This and that

elyssum
Sweet allysum and wet stone.

LET’S LOOK AT a bit of this and a tad of that, if you please.

The monsoon began a bit late this year, and it’s still getting its sea legs, so to speak. We like it when the rain starts, even though we dislike it by September when it’s outlived its welcome, and the mud is growing old.

A quite noticeable result of rainfall is the blooming of sweet alyssum, a ground cover that looks like snowfall. From January to June, it’s brown and appears dead, but give it a couple of days of rain, and this is what happens. Sweet,  huh?

In other news, City Hall opened our two main plazas downtown a few weeks back because it thought the incidence of Kung Flu was winding down. That lasted about a week until the plazas were taped off again, and that’s how it remains today.

When will this end? I’ve not experienced such a lousy year since 1995 when my last wife dumped me, and then 1997 when a romance with a lovely Latina ended by mutual insanity. You can read about that here if you wish.

lampI enjoy décor, and I like to take photos. Here is one I took yesterday when I found myself in the bedroom, looking at the scene, and with camera in hand. I’m so good at décor that you’d think I’d be gay, but I’m not.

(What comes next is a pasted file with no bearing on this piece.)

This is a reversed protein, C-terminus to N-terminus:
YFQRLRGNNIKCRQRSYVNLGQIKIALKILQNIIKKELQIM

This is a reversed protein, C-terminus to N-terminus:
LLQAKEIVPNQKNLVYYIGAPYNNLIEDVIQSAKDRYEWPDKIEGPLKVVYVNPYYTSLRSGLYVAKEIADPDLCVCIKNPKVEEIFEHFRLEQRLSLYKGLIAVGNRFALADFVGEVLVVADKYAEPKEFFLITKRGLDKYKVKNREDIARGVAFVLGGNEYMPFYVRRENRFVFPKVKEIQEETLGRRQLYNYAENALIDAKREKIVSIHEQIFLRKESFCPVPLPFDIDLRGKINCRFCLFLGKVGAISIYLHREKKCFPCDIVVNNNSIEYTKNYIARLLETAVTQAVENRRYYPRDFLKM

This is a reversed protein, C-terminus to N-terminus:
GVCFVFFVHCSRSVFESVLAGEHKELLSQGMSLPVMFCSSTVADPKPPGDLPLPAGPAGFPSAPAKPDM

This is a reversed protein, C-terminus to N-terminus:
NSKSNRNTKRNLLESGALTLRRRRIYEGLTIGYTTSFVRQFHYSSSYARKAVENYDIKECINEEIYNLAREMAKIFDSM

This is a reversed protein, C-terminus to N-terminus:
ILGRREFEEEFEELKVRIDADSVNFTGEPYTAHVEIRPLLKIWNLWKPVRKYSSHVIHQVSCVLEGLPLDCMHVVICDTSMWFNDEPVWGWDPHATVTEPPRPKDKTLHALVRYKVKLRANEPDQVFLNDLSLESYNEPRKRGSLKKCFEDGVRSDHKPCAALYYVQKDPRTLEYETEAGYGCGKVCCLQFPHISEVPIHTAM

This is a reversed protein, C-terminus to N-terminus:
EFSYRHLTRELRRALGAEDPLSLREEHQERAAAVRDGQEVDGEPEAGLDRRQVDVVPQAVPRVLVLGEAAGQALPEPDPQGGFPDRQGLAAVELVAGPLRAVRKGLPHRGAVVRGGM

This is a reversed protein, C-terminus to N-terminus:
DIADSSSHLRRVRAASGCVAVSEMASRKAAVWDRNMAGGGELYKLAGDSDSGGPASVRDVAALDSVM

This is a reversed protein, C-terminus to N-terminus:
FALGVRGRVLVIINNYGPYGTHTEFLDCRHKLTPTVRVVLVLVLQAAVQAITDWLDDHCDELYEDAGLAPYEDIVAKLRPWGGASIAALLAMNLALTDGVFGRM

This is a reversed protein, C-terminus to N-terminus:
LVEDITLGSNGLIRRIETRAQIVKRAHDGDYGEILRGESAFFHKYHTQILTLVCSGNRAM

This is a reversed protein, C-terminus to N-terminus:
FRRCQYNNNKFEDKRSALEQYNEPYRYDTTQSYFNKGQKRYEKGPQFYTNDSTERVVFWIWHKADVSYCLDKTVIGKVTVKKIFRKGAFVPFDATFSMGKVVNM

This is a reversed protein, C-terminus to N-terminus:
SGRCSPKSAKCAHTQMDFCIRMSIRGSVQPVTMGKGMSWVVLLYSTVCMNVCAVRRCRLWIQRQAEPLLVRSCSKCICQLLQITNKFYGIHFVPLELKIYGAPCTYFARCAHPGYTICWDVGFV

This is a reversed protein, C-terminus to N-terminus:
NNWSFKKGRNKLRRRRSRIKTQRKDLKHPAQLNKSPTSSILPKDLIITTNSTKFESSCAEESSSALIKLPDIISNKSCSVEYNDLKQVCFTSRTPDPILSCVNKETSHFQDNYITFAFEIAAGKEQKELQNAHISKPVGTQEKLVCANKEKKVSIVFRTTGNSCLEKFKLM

I bought this lamp in the first few months after I moved to the mountaintop from the nearby state capital almost 20 years ago. It’s made locally, woven from a reed found in the area, if memory serves.

The lamp is almost two feet high.

It’s one of the few pieces of furniture we brought to the Hacienda from the two-story rental closer to downtown where I lived previously, two and a half years — one and a half solo and one more with my child bride.

Speaking of the state capital, we’ll be driving there today for a shopping expedition, a weekly event that gets us out of the house, and we might even eat lasagna.

The sex-change fad

AT TIMES, I am so perceptive I stun myself.

Last week, I left a comment on someone else’s blog to the effect that sex change, or transgendering in NewSpeak, has become a fad. That inspired another reader to call me a rude word. I am unrepentant. I had no specific evidence, but I keep my ears to the ground on cultural issues, and the ground had told me that transgendering is now a fad.

New ImageAnd, by Jove, a few days later the New York Post published a piece on this very topic, that transgendering has skyrocketed in the Western world over the past 10 years, especially among teenage girls, that demographic most susceptible to fads.

And schools, radical as they now are, push this issue.

Public schools peddle gender ideology with a fervor that would make a preacher blush. — Abigail Shrier in the New York Post.

Did you know that some schools stage assemblies to celebrate “gender journeys”?